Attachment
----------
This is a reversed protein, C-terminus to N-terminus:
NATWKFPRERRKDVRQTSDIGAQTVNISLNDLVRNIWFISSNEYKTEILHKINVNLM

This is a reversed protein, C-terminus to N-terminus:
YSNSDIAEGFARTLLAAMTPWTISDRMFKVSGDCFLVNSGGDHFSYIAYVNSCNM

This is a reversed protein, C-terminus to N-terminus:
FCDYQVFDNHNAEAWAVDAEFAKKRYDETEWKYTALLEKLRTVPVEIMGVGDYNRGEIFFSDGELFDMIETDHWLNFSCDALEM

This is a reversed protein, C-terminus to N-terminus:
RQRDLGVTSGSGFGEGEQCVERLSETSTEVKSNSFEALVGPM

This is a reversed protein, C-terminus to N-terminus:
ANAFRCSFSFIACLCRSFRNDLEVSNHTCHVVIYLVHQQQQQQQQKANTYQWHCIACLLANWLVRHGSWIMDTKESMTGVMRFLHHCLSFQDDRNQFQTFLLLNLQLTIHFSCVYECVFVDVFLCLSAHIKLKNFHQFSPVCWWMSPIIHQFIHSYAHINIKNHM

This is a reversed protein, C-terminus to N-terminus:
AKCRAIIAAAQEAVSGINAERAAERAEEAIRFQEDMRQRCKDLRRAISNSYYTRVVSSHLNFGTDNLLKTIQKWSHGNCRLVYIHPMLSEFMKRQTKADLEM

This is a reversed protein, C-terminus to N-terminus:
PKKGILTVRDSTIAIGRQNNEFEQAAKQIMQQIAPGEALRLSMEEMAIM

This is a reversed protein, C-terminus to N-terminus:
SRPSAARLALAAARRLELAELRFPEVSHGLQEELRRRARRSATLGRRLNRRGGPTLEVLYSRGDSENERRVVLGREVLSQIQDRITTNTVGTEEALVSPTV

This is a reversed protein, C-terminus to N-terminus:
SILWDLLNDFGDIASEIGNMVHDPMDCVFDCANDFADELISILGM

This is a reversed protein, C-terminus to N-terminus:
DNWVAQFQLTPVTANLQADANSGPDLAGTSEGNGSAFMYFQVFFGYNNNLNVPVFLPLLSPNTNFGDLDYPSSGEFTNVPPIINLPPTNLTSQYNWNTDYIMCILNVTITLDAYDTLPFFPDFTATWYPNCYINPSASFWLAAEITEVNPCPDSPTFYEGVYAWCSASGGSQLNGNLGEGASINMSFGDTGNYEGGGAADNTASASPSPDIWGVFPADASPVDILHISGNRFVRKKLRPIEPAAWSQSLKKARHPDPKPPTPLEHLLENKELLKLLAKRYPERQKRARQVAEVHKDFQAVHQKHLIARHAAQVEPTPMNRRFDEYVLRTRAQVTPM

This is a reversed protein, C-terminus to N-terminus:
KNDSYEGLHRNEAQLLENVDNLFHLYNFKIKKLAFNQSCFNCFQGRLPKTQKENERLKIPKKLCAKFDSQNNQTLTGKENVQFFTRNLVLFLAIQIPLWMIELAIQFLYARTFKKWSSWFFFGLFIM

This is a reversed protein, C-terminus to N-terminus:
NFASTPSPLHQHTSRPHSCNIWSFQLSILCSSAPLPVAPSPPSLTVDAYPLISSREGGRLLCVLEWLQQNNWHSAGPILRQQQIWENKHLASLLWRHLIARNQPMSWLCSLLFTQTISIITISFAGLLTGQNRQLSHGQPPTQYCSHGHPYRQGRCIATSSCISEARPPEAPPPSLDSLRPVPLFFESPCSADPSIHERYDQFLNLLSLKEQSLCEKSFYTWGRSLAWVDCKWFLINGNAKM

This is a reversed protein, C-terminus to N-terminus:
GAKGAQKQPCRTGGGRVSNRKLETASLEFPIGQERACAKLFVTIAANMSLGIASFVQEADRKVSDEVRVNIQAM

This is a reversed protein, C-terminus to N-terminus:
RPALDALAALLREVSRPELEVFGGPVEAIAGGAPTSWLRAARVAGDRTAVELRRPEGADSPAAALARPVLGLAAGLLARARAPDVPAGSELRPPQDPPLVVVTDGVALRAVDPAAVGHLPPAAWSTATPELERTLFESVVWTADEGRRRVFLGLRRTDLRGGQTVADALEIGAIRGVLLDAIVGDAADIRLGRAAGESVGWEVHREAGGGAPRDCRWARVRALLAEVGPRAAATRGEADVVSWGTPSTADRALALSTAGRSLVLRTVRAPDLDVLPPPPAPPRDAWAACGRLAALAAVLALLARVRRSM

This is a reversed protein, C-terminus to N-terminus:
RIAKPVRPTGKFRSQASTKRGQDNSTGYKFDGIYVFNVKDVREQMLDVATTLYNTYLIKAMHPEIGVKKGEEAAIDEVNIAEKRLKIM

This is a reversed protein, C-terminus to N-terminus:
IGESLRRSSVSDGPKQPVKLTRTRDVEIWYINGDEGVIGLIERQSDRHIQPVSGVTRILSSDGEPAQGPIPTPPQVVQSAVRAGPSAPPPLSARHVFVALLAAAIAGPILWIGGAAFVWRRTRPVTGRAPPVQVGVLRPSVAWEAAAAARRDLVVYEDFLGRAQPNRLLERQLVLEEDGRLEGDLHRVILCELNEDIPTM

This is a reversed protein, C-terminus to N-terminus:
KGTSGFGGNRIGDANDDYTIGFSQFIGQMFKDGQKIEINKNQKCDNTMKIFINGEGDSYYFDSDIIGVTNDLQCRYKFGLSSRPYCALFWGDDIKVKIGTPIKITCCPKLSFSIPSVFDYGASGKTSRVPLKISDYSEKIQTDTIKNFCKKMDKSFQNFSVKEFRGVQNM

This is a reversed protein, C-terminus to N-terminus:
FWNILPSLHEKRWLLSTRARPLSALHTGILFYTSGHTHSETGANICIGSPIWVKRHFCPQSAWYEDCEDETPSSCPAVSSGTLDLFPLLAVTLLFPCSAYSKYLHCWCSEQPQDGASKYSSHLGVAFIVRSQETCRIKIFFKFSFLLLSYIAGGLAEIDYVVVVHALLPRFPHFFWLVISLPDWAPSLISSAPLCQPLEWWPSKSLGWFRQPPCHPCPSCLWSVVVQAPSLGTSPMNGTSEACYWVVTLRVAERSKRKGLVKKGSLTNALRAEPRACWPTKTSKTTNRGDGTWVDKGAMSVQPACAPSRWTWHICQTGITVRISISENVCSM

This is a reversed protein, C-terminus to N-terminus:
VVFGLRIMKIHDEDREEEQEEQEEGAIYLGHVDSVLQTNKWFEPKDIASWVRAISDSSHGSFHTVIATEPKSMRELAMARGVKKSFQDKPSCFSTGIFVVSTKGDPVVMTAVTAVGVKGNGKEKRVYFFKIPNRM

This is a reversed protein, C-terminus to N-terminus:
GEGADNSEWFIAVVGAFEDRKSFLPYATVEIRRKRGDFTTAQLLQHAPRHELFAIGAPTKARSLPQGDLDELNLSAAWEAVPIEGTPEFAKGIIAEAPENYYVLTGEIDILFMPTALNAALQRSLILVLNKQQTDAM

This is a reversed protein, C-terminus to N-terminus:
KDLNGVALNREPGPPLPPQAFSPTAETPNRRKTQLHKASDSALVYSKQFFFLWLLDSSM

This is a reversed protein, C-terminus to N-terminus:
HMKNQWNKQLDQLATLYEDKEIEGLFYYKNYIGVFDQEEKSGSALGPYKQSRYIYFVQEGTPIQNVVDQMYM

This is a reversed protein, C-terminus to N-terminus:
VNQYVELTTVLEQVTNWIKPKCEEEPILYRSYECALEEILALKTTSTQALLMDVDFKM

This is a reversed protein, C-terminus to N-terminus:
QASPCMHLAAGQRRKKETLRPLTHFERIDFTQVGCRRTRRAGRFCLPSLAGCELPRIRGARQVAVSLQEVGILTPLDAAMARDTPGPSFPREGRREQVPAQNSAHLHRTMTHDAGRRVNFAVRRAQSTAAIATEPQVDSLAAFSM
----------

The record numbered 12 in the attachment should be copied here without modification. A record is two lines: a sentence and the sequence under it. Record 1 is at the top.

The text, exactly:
This is a reversed protein, C-terminus to N-terminus:
NFASTPSPLHQHTSRPHSCNIWSFQLSILCSSAPLPVAPSPPSLTVDAYPLISSREGGRLLCVLEWLQQNNWHSAGPILRQQQIWENKHLASLLWRHLIARNQPMSWLCSLLFTQTISIITISFAGLLTGQNRQLSHGQPPTQYCSHGHPYRQGRCIATSSCISEARPPEAPPPSLDSLRPVPLFFESPCSADPSIHERYDQFLNLLSLKEQSLCEKSFYTWGRSLAWVDCKWFLINGNAKM